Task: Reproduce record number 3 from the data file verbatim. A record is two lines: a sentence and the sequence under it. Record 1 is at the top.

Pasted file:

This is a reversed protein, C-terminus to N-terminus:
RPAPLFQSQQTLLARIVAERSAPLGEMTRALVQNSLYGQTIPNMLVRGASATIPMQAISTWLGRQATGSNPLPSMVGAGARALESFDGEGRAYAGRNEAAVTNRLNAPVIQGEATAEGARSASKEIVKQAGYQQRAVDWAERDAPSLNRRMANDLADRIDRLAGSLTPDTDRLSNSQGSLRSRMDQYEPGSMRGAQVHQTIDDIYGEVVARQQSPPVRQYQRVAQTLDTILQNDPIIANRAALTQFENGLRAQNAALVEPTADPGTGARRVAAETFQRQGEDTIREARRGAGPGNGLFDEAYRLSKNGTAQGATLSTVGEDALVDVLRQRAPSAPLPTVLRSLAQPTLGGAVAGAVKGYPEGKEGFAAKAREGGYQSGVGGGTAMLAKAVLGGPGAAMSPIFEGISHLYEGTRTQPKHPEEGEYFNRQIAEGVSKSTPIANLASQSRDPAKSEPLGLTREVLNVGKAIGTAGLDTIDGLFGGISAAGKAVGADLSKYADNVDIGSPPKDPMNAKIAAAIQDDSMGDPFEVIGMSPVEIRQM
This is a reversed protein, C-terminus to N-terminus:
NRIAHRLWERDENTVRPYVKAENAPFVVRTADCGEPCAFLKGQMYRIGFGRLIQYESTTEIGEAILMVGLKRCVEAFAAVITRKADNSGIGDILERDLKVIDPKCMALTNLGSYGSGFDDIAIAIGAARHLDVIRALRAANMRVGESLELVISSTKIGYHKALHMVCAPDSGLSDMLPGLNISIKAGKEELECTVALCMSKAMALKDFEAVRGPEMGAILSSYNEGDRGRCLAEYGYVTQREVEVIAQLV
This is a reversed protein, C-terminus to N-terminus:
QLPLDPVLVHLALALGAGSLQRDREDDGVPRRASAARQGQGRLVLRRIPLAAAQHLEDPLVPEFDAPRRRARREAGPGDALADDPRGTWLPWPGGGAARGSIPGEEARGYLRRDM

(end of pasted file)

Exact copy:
This is a reversed protein, C-terminus to N-terminus:
QLPLDPVLVHLALALGAGSLQRDREDDGVPRRASAARQGQGRLVLRRIPLAAAQHLEDPLVPEFDAPRRRARREAGPGDALADDPRGTWLPWPGGGAARGSIPGEEARGYLRRDM